a list compiled by Alex Kasman (College of Charleston)
|This pop-rock musical about the life of mathematician Sophie Germain was performed in March 2019 at the VAULT festival in London. |
The playwrights were supposedly looking for a historical female character about whom they could write a Hamilton-like musical, and Germain certainly is a good choice. Many aspects of her biography lend themselves to a dramatic portrayal: the conflicts with her parents over whether she ("a girl") should be allowed to study math, the violence and danger of the French Revolution, and her struggle to be accepted in a male-dominated field...and, of course, there's also some math (though that does not always lead to box office success).
It fictionalizes some of the historical aspects for the sake of drama. For example, in the play Germain does not simply use the name of a male student ("Le Blanc") as a pseudonym when submitting her mathematical work, but actually impersonates him to attend class. However, the mathematical aspects -- focusing as expected on Fermat's Last Theorem and on the patterns formed on the surface of vibrating metal plates -- are said to be accurately presented.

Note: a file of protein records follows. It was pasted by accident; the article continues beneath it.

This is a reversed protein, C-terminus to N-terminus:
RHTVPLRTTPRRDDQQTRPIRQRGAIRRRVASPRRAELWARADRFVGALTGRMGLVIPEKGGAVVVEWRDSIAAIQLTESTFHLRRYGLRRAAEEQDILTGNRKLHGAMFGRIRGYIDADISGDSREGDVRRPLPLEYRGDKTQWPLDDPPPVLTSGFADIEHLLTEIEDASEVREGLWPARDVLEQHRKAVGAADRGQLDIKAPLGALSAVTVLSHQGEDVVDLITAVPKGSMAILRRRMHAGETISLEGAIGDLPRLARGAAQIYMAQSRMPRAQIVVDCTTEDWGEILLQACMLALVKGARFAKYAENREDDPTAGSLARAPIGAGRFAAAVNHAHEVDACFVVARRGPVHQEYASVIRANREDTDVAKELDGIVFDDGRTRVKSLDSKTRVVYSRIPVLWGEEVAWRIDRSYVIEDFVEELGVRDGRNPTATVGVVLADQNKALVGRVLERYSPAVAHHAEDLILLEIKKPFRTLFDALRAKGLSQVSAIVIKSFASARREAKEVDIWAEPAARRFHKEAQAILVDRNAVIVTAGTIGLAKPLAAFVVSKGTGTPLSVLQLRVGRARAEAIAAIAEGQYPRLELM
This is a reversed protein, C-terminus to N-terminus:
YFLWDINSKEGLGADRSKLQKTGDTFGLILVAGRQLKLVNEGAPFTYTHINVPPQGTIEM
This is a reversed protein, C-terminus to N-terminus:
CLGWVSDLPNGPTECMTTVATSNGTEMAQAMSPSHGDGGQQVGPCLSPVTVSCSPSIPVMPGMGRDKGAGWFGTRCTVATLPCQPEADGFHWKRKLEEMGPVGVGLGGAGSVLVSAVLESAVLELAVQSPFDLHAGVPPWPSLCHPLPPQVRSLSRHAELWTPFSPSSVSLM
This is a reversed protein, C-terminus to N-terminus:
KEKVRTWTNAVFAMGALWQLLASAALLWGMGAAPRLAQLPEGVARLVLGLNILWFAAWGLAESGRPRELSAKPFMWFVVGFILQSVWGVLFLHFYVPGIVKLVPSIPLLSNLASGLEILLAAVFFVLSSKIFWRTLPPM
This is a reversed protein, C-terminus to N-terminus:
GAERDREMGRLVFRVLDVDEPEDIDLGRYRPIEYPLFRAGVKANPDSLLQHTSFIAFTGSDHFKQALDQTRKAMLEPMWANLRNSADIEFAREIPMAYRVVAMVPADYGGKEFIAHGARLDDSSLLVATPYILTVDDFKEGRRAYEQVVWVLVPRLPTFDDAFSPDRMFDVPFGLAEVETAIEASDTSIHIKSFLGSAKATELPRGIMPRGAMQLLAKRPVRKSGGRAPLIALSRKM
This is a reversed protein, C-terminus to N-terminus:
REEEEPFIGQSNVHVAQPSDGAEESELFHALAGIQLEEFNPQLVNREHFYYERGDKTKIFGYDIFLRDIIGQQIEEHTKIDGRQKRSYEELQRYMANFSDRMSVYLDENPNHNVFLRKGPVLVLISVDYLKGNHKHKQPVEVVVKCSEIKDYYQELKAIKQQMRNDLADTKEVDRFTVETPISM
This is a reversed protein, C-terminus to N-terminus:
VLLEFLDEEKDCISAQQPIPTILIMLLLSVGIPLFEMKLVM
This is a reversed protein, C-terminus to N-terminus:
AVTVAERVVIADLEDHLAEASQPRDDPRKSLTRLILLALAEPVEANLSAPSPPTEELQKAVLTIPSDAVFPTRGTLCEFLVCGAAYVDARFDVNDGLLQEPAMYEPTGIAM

The show was sold out for four of five performances and won both the "Origins Award for Outstanding New Work" and the "People's Choice Award". But, one professional review complained that the characters were too "one-dimensional" and that the delivery was too "slapstick". That review also seems disappointed that the music is more
I have not seen this play performed or read the script, though I do hope to be able to do so someday. All I know about it can be found in reviews that you can read elsewhere online. Visitors to this site may especially be interested in the review that appeared in the AMS Notices. If you have seen The Limit, please use the links below to vote on its mathematical content and literary quality and to tell us a bit more about it.
|More information about this work can be found at www.ams.org.|
|(Note: This is just one work of mathematical fiction from the list. To see the entire list or to see more works of mathematical fiction, return to the Homepage.)|
Exciting News: The total number of works of mathematical fiction listed in this database recently reached a milestone. The 1,500th entry is The Man of Forty Crowns by Voltaire. Thanks to Vijay Fafat for writing the summary of that work (and so many others). I am also grateful to everyone who has contributed to this website. Heck, I'm grateful to everyone who visited the site. Thank you!
(Maintained by Alex Kasman, College of Charleston)